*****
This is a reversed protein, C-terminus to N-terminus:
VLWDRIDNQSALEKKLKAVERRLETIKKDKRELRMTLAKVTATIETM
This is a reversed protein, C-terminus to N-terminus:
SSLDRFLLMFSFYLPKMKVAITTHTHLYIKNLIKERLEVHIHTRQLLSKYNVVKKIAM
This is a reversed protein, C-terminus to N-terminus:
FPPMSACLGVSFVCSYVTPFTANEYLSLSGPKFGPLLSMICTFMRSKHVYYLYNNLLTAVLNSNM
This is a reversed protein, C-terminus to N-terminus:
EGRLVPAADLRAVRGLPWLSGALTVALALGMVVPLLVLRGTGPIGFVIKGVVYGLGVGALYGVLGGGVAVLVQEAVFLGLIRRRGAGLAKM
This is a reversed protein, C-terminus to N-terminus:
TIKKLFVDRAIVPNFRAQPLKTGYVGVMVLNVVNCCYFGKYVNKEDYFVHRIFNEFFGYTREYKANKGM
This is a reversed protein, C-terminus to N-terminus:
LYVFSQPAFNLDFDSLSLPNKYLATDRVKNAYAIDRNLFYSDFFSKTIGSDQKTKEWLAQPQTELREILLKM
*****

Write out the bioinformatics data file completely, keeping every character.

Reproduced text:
This is a reversed protein, C-terminus to N-terminus:
VLWDRIDNQSALEKKLKAVERRLETIKKDKRELRMTLAKVTATIETM
This is a reversed protein, C-terminus to N-terminus:
SSLDRFLLMFSFYLPKMKVAITTHTHLYIKNLIKERLEVHIHTRQLLSKYNVVKKIAM
This is a reversed protein, C-terminus to N-terminus:
FPPMSACLGVSFVCSYVTPFTANEYLSLSGPKFGPLLSMICTFMRSKHVYYLYNNLLTAVLNSNM
This is a reversed protein, C-terminus to N-terminus:
EGRLVPAADLRAVRGLPWLSGALTVALALGMVVPLLVLRGTGPIGFVIKGVVYGLGVGALYGVLGGGVAVLVQEAVFLGLIRRRGAGLAKM
This is a reversed protein, C-terminus to N-terminus:
TIKKLFVDRAIVPNFRAQPLKTGYVGVMVLNVVNCCYFGKYVNKEDYFVHRIFNEFFGYTREYKANKGM
This is a reversed protein, C-terminus to N-terminus:
LYVFSQPAFNLDFDSLSLPNKYLATDRVKNAYAIDRNLFYSDFFSKTIGSDQKTKEWLAQPQTELREILLKM